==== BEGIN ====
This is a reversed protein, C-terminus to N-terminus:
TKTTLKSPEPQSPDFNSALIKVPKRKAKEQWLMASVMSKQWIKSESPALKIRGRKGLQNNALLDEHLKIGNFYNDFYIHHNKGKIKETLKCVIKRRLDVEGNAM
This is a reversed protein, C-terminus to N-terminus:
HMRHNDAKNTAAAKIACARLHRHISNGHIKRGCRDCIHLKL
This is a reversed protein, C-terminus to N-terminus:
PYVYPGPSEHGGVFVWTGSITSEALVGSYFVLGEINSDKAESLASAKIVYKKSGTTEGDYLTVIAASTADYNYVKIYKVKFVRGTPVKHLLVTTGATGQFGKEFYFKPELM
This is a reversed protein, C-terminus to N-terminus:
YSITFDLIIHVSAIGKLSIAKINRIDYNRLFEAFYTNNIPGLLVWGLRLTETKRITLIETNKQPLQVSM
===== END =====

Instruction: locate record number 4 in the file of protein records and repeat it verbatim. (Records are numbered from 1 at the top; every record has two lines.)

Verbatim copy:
This is a reversed protein, C-terminus to N-terminus:
YSITFDLIIHVSAIGKLSIAKINRIDYNRLFEAFYTNNIPGLLVWGLRLTETKRITLIETNKQPLQVSM